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The Sumatran Tiger: The Rare Majestic Ruler of Sumatra's Jungles
Deep in the dense rainforests of Sumatra, amidst towering trees and thick undergrowth, dwells the undisputed king of Indonesia's jungles: The majestic Panthera tigris sumatrae or the Sumatran Tiger.
As its name suggests, the Sumatran tiger is found only on the island of Sumatra. It is the smallest of tigers alive today. Sumatran tigers are distinctive for being the only subspecies that live isolated on a large island. They were separated from their cousins on mainland Asia for more than 10,000 years, which happened after a rise in sea level.
At the turn of the century, there were still three subspecies of tigers living in Indonesia, namely: the Bali tiger on the island of Bali, the Javan tiger on Java, and the Sumatran tiger. However, while the Bali and Javan Tiger are today considered extinct, the Sumatran tiger has survived until this day, although it too faces the same challenges as all tigers do that are critically endangered. It is estimated that today, unfortunately, there are less than 400 of these majestic creatures left in the wild.
Today, Sumatran tigers occupy a wide range of habitats, they are found at sea level in the coastal lowland forests of the Bukit Barisan Selatan National Park on the southeastern tip of Lampung Province to as high as 3,200 meters above sea level in the mountainous forests of Gunung Leuser National Park in Aceh Province.
A recent study shows that the Kerinci Seblat National Park in central Sumatra has the highest population of tigers on the island, estimated to be between 165 to 190 animals. The park has also the highest tiger occupancy rate in protected areas, with 83% of the park showing signs of tiger tracks. In fact, there are more tigers in the Kerinci Seblat National Park than in all of Nepal, and more than in China, Laos, Cambodia and Vietnam combined.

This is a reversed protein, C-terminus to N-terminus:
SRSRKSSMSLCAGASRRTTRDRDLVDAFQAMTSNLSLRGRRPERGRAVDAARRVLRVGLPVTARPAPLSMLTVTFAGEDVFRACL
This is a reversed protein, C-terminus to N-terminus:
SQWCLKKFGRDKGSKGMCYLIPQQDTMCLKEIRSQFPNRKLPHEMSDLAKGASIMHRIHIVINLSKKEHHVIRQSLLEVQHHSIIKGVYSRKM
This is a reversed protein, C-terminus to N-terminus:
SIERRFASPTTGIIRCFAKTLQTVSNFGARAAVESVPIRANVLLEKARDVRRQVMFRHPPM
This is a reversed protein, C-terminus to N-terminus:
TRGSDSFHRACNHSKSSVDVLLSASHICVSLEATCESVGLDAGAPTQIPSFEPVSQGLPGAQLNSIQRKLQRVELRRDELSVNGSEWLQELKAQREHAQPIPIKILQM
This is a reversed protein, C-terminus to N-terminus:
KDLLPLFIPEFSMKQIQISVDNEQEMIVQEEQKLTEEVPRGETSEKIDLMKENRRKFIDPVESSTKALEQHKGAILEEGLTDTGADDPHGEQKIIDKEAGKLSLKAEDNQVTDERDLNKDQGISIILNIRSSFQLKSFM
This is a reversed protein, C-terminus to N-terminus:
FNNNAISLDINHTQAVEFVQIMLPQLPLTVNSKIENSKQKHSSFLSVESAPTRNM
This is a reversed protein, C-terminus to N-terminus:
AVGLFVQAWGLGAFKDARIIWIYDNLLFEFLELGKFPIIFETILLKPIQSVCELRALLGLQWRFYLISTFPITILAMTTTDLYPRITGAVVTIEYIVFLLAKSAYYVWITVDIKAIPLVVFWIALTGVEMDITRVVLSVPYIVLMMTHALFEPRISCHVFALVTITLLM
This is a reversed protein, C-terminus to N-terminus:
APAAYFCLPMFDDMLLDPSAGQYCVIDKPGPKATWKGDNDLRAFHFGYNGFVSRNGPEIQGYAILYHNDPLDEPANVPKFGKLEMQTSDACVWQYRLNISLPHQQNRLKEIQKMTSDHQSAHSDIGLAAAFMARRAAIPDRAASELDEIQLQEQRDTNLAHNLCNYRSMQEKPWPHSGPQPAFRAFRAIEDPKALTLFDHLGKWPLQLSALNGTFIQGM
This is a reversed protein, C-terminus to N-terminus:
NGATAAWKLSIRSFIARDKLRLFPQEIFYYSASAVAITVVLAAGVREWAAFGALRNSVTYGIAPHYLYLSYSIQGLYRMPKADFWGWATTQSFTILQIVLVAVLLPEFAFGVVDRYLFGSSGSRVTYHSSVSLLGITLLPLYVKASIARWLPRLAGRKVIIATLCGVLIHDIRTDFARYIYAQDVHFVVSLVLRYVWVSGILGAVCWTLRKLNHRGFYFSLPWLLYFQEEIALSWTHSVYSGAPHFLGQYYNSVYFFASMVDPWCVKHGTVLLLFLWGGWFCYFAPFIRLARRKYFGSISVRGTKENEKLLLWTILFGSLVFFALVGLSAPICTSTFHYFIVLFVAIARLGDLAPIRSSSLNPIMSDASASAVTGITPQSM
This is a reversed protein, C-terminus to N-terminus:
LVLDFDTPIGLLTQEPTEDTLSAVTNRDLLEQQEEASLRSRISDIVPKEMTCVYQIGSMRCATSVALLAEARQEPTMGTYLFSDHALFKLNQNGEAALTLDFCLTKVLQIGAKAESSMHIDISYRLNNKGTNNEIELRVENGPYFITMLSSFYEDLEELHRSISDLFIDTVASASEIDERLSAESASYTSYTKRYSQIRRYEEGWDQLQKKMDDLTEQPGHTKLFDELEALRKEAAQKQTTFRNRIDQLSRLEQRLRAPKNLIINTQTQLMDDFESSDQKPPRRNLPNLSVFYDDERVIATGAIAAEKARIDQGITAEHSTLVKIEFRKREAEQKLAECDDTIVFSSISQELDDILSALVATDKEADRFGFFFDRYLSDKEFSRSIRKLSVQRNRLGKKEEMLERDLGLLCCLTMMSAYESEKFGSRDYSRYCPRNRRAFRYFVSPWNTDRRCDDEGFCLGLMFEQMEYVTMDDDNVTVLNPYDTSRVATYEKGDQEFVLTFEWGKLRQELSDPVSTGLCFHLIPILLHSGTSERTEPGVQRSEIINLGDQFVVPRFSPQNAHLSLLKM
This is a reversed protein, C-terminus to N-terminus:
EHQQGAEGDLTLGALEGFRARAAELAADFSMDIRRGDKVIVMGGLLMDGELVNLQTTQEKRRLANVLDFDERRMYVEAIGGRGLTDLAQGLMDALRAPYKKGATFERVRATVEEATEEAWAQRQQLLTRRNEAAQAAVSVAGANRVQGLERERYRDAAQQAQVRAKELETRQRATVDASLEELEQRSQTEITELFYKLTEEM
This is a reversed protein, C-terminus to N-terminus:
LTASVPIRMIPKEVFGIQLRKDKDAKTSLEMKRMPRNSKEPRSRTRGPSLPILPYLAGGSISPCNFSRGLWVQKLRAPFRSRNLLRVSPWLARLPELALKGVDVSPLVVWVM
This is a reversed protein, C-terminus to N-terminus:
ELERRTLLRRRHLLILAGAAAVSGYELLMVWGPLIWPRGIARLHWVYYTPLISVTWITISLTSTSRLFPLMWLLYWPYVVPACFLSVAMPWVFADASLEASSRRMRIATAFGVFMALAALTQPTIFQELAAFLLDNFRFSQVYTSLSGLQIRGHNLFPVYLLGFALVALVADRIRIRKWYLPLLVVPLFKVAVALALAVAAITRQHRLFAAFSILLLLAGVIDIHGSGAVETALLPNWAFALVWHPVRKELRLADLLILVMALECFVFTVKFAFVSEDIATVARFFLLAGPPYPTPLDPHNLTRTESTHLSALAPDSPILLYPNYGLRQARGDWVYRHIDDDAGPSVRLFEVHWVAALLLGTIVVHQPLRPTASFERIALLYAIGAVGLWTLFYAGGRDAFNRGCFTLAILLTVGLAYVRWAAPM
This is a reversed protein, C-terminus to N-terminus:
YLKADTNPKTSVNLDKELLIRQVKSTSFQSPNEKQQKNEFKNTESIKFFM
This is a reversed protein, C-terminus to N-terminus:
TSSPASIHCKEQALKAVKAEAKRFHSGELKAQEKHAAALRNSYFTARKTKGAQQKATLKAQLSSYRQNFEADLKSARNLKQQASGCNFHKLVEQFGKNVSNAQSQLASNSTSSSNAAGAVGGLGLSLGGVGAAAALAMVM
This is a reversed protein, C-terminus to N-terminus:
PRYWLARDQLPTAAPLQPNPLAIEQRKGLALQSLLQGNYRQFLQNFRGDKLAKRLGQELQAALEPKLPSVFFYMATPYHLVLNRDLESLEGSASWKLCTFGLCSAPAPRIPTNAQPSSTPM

The International Union for Conservation of Nature (IUCN), Wildlife Conservation Society (WCS), and World Wildlife Fund (WWF), however, have identified the Bukit Barisan Selatan National Park as "Tiger Conservation Unit I", the most important forest area for the conservation of tigers in the world.
The Sumatran tigers are distinguished by heavy black stripes on their orange coats. Their stripes tend to disintegrate into spots near their ends, and lines of small dark specks between regular stripes may be found on the back, sides and hind legs. The number of stripes on the Sumatran tiger is higher than of other subspecies. Considered the smallest of all tigers, the male Sumatran tiger can weigh from 100 to 140 kg and measures between 2.2 to 2.25 meters in length. The female Sumatran tiger weighs from 75 to 110 kg and measures 2.15 meters to 2.30 meters long.
In 1994, the Indonesian Sumatran Tiger Conservation Strategy addressed the potential crisis that tigers face in Sumatra. The Sumatran Tiger Project (STP) was initiated in June 1995 in and around the Way Kambas National Park in Lampung Province in order to ensure the long-term viability of wild Sumatran tigers and to accumulate data on tiger life-history and characteristics vital for the management of wild populations.
In 2007, the Indonesian Forestry Ministry and Safari Park established cooperation with the Australia Zoo for the conservation of the Sumatran tigers and other endangered species. The program includes conserving Sumatran tigers and other endangered species in the wild; efforts to reduce conflicts between tigers and humans; rehabilitating Sumatran Tigers and reintroducing them to their natural habitat. One hectare of the 186 hectares of Taman Safari or Safari Park in Bogor Regency, West Java Province, is the world's only Sumatran tiger captive breeding center which also has a sperm bank.